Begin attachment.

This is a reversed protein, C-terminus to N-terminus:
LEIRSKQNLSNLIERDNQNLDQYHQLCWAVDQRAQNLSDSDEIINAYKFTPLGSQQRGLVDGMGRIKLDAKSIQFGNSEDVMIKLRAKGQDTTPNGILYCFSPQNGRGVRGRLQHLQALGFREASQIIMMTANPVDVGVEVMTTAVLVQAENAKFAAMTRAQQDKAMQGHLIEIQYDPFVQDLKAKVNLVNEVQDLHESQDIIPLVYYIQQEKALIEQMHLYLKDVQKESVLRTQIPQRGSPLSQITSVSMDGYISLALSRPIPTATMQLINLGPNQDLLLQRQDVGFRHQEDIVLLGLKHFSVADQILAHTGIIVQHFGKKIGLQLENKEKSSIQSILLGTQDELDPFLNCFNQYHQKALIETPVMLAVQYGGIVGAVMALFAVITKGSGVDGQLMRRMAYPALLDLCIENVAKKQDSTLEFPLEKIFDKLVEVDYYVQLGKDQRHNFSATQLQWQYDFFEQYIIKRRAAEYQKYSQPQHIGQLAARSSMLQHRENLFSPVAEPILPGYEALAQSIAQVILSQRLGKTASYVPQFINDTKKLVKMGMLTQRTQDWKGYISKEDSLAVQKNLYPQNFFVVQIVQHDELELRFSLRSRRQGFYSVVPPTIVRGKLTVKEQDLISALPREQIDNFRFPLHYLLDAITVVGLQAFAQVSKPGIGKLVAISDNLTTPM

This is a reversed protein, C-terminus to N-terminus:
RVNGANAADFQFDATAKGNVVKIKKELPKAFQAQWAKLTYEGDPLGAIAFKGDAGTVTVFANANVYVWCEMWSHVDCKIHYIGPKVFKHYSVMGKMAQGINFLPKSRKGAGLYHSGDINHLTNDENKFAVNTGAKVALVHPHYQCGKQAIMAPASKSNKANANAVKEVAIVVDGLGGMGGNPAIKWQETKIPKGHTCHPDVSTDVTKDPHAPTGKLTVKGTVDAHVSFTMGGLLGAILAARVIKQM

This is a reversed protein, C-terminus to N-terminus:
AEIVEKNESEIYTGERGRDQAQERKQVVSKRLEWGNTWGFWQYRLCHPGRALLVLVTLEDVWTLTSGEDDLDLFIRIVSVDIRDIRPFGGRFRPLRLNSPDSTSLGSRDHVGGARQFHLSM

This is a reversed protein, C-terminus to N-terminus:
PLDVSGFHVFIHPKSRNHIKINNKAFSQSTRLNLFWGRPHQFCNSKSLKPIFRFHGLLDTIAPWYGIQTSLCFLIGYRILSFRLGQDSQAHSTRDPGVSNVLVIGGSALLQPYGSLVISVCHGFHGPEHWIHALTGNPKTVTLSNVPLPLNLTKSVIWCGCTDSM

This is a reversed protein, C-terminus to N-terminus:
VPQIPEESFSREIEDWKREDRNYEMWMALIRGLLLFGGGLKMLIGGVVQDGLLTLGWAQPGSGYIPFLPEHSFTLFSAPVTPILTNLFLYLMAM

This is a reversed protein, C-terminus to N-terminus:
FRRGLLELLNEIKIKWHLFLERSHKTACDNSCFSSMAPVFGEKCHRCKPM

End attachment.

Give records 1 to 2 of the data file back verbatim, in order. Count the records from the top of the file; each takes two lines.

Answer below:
This is a reversed protein, C-terminus to N-terminus:
LEIRSKQNLSNLIERDNQNLDQYHQLCWAVDQRAQNLSDSDEIINAYKFTPLGSQQRGLVDGMGRIKLDAKSIQFGNSEDVMIKLRAKGQDTTPNGILYCFSPQNGRGVRGRLQHLQALGFREASQIIMMTANPVDVGVEVMTTAVLVQAENAKFAAMTRAQQDKAMQGHLIEIQYDPFVQDLKAKVNLVNEVQDLHESQDIIPLVYYIQQEKALIEQMHLYLKDVQKESVLRTQIPQRGSPLSQITSVSMDGYISLALSRPIPTATMQLINLGPNQDLLLQRQDVGFRHQEDIVLLGLKHFSVADQILAHTGIIVQHFGKKIGLQLENKEKSSIQSILLGTQDELDPFLNCFNQYHQKALIETPVMLAVQYGGIVGAVMALFAVITKGSGVDGQLMRRMAYPALLDLCIENVAKKQDSTLEFPLEKIFDKLVEVDYYVQLGKDQRHNFSATQLQWQYDFFEQYIIKRRAAEYQKYSQPQHIGQLAARSSMLQHRENLFSPVAEPILPGYEALAQSIAQVILSQRLGKTASYVPQFINDTKKLVKMGMLTQRTQDWKGYISKEDSLAVQKNLYPQNFFVVQIVQHDELELRFSLRSRRQGFYSVVPPTIVRGKLTVKEQDLISALPREQIDNFRFPLHYLLDAITVVGLQAFAQVSKPGIGKLVAISDNLTTPM

This is a reversed protein, C-terminus to N-terminus:
RVNGANAADFQFDATAKGNVVKIKKELPKAFQAQWAKLTYEGDPLGAIAFKGDAGTVTVFANANVYVWCEMWSHVDCKIHYIGPKVFKHYSVMGKMAQGINFLPKSRKGAGLYHSGDINHLTNDENKFAVNTGAKVALVHPHYQCGKQAIMAPASKSNKANANAVKEVAIVVDGLGGMGGNPAIKWQETKIPKGHTCHPDVSTDVTKDPHAPTGKLTVKGTVDAHVSFTMGGLLGAILAARVIKQM